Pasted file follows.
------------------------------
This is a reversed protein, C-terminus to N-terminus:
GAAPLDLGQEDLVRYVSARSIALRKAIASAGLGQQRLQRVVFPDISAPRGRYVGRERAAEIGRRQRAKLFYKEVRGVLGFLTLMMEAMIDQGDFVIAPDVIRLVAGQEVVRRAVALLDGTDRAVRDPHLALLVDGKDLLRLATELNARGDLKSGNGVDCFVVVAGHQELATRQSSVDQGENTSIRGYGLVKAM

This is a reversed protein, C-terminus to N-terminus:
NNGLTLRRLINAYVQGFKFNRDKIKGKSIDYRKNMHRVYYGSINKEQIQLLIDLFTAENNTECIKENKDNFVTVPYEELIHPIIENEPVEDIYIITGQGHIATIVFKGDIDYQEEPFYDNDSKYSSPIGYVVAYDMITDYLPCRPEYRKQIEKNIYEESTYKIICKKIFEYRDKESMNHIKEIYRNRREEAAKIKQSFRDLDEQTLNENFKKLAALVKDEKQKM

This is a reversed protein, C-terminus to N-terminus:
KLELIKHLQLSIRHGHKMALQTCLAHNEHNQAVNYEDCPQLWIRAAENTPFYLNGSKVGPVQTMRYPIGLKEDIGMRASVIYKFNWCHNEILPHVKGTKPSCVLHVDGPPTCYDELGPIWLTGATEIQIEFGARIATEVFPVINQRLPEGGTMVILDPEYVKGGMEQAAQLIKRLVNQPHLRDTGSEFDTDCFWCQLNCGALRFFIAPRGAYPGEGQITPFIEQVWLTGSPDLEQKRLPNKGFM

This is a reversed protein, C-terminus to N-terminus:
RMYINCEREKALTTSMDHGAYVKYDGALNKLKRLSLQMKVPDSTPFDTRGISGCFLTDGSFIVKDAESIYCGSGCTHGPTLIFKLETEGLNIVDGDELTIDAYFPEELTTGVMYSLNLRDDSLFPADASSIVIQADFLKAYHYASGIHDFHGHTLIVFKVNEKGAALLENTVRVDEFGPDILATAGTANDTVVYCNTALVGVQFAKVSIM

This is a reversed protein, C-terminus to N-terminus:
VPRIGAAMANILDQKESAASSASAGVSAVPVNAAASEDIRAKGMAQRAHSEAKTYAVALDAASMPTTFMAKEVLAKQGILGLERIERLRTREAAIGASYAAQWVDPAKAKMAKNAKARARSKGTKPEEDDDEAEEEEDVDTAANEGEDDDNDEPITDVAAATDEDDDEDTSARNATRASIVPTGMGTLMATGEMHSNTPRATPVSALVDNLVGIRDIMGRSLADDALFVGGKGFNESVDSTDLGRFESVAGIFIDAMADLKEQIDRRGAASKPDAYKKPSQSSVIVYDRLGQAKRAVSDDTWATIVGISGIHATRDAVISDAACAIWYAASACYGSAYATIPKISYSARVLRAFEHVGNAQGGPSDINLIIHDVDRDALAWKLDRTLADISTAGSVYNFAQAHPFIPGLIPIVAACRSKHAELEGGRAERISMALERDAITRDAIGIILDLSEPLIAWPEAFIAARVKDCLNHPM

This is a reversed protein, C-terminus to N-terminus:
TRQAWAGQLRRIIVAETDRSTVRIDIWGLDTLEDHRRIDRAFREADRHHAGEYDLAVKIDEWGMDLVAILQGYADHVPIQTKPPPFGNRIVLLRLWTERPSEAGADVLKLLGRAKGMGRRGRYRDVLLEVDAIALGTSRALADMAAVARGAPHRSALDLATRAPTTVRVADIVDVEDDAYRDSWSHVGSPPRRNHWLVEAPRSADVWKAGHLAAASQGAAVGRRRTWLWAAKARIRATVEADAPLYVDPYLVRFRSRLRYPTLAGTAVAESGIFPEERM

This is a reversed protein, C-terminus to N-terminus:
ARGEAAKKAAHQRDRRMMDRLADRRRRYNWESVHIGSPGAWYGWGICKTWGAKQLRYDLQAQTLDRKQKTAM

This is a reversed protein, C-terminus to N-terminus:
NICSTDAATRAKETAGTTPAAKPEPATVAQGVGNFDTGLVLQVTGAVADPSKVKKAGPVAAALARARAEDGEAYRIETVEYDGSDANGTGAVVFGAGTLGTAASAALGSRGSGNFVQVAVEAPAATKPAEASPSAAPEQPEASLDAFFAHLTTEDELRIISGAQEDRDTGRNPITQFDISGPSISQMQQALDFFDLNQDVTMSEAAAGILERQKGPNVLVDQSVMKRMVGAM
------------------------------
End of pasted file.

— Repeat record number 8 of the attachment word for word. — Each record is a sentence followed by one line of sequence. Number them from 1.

This is a reversed protein, C-terminus to N-terminus:
NICSTDAATRAKETAGTTPAAKPEPATVAQGVGNFDTGLVLQVTGAVADPSKVKKAGPVAAALARARAEDGEAYRIETVEYDGSDANGTGAVVFGAGTLGTAASAALGSRGSGNFVQVAVEAPAATKPAEASPSAAPEQPEASLDAFFAHLTTEDELRIISGAQEDRDTGRNPITQFDISGPSISQMQQALDFFDLNQDVTMSEAAAGILERQKGPNVLVDQSVMKRMVGAM